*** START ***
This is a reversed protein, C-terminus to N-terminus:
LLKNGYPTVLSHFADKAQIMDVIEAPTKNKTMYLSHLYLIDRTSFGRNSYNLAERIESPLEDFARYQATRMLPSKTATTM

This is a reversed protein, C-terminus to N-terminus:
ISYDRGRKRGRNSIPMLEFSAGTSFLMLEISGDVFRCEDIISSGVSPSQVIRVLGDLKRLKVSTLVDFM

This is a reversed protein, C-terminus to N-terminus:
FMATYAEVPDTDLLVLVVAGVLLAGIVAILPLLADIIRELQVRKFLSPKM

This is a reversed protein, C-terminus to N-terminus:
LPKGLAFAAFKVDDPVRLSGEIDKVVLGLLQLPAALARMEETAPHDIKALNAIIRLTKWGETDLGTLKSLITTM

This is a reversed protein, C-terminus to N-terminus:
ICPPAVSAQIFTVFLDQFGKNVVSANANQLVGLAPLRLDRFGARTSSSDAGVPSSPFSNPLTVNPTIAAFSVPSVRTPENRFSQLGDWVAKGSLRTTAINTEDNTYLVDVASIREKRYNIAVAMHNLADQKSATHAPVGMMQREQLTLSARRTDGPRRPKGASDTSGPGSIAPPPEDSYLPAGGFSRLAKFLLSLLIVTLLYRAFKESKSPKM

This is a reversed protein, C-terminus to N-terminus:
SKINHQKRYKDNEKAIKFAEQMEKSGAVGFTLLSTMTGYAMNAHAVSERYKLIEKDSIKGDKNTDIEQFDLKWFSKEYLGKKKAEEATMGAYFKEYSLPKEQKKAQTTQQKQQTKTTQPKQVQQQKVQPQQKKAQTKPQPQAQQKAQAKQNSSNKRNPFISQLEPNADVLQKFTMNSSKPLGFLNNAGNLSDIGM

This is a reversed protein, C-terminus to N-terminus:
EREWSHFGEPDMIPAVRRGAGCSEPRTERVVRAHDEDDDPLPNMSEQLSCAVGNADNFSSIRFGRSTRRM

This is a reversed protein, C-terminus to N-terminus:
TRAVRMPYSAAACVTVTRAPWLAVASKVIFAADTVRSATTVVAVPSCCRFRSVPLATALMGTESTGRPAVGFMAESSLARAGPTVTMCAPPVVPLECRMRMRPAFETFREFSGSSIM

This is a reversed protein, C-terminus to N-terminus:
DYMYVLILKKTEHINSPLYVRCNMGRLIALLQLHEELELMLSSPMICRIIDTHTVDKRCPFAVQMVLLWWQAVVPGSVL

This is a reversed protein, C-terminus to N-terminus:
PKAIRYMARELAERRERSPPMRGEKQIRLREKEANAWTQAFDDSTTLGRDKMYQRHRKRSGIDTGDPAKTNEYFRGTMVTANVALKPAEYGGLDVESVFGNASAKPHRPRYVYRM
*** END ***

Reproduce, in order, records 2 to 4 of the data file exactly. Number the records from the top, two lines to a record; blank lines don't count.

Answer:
This is a reversed protein, C-terminus to N-terminus:
ISYDRGRKRGRNSIPMLEFSAGTSFLMLEISGDVFRCEDIISSGVSPSQVIRVLGDLKRLKVSTLVDFM

This is a reversed protein, C-terminus to N-terminus:
FMATYAEVPDTDLLVLVVAGVLLAGIVAILPLLADIIRELQVRKFLSPKM

This is a reversed protein, C-terminus to N-terminus:
LPKGLAFAAFKVDDPVRLSGEIDKVVLGLLQLPAALARMEETAPHDIKALNAIIRLTKWGETDLGTLKSLITTM